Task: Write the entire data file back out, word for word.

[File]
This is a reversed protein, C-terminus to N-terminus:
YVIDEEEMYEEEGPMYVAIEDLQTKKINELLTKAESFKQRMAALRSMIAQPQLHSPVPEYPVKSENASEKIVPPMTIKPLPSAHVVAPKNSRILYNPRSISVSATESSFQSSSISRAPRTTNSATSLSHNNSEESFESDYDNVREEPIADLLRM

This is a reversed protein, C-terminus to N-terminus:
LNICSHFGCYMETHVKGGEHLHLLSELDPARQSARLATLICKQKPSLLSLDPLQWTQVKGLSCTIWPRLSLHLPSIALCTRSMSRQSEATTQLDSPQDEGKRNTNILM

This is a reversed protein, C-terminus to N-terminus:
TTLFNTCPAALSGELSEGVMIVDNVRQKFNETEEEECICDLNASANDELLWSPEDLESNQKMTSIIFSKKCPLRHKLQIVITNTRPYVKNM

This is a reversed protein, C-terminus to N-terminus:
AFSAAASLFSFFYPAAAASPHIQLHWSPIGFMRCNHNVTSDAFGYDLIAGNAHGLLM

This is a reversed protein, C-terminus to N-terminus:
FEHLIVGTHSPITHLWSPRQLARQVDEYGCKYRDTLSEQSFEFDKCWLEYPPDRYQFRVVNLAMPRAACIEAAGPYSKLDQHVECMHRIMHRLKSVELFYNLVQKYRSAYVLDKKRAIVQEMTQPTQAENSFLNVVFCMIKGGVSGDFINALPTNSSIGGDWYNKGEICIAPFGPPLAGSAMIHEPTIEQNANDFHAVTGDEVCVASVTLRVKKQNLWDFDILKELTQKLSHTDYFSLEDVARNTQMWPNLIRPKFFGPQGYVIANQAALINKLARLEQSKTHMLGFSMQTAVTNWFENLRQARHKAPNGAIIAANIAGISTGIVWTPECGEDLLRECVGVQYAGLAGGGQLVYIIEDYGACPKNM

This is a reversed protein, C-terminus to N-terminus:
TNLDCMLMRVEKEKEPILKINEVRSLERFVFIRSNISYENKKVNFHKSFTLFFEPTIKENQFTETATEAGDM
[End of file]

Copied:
This is a reversed protein, C-terminus to N-terminus:
YVIDEEEMYEEEGPMYVAIEDLQTKKINELLTKAESFKQRMAALRSMIAQPQLHSPVPEYPVKSENASEKIVPPMTIKPLPSAHVVAPKNSRILYNPRSISVSATESSFQSSSISRAPRTTNSATSLSHNNSEESFESDYDNVREEPIADLLRM

This is a reversed protein, C-terminus to N-terminus:
LNICSHFGCYMETHVKGGEHLHLLSELDPARQSARLATLICKQKPSLLSLDPLQWTQVKGLSCTIWPRLSLHLPSIALCTRSMSRQSEATTQLDSPQDEGKRNTNILM

This is a reversed protein, C-terminus to N-terminus:
TTLFNTCPAALSGELSEGVMIVDNVRQKFNETEEEECICDLNASANDELLWSPEDLESNQKMTSIIFSKKCPLRHKLQIVITNTRPYVKNM

This is a reversed protein, C-terminus to N-terminus:
AFSAAASLFSFFYPAAAASPHIQLHWSPIGFMRCNHNVTSDAFGYDLIAGNAHGLLM

This is a reversed protein, C-terminus to N-terminus:
FEHLIVGTHSPITHLWSPRQLARQVDEYGCKYRDTLSEQSFEFDKCWLEYPPDRYQFRVVNLAMPRAACIEAAGPYSKLDQHVECMHRIMHRLKSVELFYNLVQKYRSAYVLDKKRAIVQEMTQPTQAENSFLNVVFCMIKGGVSGDFINALPTNSSIGGDWYNKGEICIAPFGPPLAGSAMIHEPTIEQNANDFHAVTGDEVCVASVTLRVKKQNLWDFDILKELTQKLSHTDYFSLEDVARNTQMWPNLIRPKFFGPQGYVIANQAALINKLARLEQSKTHMLGFSMQTAVTNWFENLRQARHKAPNGAIIAANIAGISTGIVWTPECGEDLLRECVGVQYAGLAGGGQLVYIIEDYGACPKNM

This is a reversed protein, C-terminus to N-terminus:
TNLDCMLMRVEKEKEPILKINEVRSLERFVFIRSNISYENKKVNFHKSFTLFFEPTIKENQFTETATEAGDM